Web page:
Let me encourage you to find a Bible-believing church where the Word of God is preached, taught, and lived, and where the Bible and only the Bible — not someone’s vision or some other book — but the Bible and the Bible alone is the one and only final authority for what we believe and what we do. There is no other foundation than the Word of God.

Joy Bible Institute is accepting applications for the coming school year which begins March 2. If you believe that God has called you to full-time Christian ministry and are a member in good standing with a Bible-believing church, we would be happy to consider your application. JBI may be the school to help you prepare to fulfill the ministry that God has called you to do. You can download an application or fill one out online at joybible.wordpress.com. We look forward to hearing from you!

Thank you for tuning in to FM 107. This has been a ministry of Joy Bible Institute. You can visit our website at joybible.wordpress.com. Our prayer is that the joy of the Lord would be your strength.

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The Old and the New: Two Testaments, Two Covenants

1. The Old and the New: Two Testaments, Two Covenants

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When we open the Bible, one of the first things that we notice is that the Bible is divided into two sections: the Old Testament and the New Testament. Within the Old and New Testaments, there are covenants, special agreements ratified by sacrifice and sign. There are covenants between individuals such as Abraham and Abimelech (Genesis 21:27). More importantly, there are covenants between God and man.

For example, God made a covenant with Noah that He would never again destroy the earth by Flood. He put the rainbow in the sky as a sign of the covenant.

Genesis 9:14-15 ESV When I bring clouds over the earth and the bow is seen in the clouds, 15 I will remember my covenant that is between me and you and every living creature of all flesh. And the waters shall never again become a flood to destroy all flesh.

God made a covenant with Abraham that the childless old man would yet become the father of a multitude of nations, that kings would come from him and that God would give them the land of Canaan (Genesis 15:18; 17:1-21).

Besides these covenants, God made a covenant with the nation of Israel:

Exodus 34:27-28 ESV And the LORD said to Moses, “Write these words, for in accordance with these words I have made a covenant with you and with Israel.” 28 So he was there with the LORD forty days and forty nights. He neither ate bread nor drank water. And he wrote on the tablets the words of the covenant, the Ten Commandments.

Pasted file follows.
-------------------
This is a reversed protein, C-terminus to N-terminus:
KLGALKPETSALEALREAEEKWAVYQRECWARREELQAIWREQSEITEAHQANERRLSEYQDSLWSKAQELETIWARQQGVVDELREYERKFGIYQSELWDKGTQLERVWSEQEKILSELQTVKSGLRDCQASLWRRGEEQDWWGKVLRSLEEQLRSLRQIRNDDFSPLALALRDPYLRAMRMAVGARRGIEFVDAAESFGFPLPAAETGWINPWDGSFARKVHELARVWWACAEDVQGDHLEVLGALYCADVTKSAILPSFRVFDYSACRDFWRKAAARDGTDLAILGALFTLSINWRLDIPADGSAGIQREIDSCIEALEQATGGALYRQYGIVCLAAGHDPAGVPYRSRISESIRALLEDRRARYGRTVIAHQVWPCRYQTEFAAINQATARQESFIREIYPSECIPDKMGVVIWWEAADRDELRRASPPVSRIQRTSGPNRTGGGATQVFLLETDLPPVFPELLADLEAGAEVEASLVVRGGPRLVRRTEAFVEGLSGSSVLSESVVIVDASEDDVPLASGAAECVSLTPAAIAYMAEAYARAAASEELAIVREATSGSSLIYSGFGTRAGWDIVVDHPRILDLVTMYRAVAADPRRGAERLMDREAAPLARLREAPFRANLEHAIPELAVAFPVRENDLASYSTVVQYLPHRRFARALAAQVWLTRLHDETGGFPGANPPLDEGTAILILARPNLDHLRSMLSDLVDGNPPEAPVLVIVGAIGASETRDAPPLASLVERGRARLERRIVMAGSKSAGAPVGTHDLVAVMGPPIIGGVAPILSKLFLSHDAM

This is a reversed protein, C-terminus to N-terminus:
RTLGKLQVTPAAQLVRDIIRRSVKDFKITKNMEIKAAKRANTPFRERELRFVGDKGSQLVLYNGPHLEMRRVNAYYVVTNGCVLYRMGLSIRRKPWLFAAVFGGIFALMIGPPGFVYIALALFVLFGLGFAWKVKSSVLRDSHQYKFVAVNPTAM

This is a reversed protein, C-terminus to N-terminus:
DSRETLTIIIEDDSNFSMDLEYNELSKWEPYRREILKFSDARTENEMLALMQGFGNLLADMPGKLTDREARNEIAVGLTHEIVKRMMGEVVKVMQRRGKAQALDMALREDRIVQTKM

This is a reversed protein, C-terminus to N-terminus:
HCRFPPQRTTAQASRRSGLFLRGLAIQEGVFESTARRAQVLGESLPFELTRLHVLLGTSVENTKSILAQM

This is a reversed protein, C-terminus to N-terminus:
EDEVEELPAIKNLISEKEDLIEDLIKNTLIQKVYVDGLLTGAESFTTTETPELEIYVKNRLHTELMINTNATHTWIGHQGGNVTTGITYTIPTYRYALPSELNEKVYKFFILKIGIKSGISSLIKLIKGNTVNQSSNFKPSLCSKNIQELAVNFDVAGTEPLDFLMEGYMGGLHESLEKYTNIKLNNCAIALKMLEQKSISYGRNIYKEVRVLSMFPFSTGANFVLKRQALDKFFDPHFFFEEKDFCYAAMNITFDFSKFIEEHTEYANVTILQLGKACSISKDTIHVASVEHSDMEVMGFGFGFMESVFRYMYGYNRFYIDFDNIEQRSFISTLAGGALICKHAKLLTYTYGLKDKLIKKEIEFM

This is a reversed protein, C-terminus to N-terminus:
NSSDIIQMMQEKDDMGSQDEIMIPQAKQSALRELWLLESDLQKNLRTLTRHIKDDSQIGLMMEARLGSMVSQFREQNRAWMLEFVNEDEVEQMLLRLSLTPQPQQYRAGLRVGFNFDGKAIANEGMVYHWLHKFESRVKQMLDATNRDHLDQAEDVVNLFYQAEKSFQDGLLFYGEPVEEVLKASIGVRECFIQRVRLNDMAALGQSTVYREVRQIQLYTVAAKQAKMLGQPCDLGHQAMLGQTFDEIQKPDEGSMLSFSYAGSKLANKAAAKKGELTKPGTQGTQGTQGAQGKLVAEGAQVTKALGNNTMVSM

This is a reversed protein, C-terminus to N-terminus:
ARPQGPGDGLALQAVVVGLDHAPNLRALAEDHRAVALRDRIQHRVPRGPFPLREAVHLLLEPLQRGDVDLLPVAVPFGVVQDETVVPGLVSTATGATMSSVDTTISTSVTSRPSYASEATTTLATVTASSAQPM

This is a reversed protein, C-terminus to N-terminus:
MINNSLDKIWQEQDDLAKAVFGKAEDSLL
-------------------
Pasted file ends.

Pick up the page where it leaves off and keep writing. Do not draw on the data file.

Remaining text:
Though Israel would break the covenant, God would not forget His covenant with Abraham, Isaac, and Jacob. Though He would judge Israel and drive them into other nations, God says in Leviticus 26,

Leviticus 26:42 ESV then I will remember my covenant with Jacob, and I will remember my covenant with Isaac and my covenant with Abraham, and I will remember the land.

Leviticus 26:45 ESV But I will for their sake remember the covenant with their forefathers, whom I brought out of the land of Egypt in the sight of the nations, that I might be their God: I am the LORD.”

When God makes a covenant with man, it is a gracious act on his part. It is not a negotiated contract whereby we haggle and try to get God to do something that we want. God is God and he does whatever he pleases (Ecclesiastes 8:3; Psalm 115:3). When God makes a covenant, he takes the initiative and promises blessing if we will fulfill the terms of the covenant.

The covenant that God made with Israel would eventually be called the Old Covenant. In speaking of the Jews, Paul says,

2 Corinthians 3:14 NLT …to this day whenever the old covenant is being read, the same veil covers their minds so they cannot understand the truth. And this veil can be removed only by believing in Christ.

So the covenant of the Law that God made with Israel is called the Old Covenant. And if the covenant of the Law is the Old Covenant, there must be a New Covenant. There is a New Covenant and that New Covenant was announced under the Old Covenant in the Old Testament, more than 600 years before the coming of Christ. We read in Jeremiah,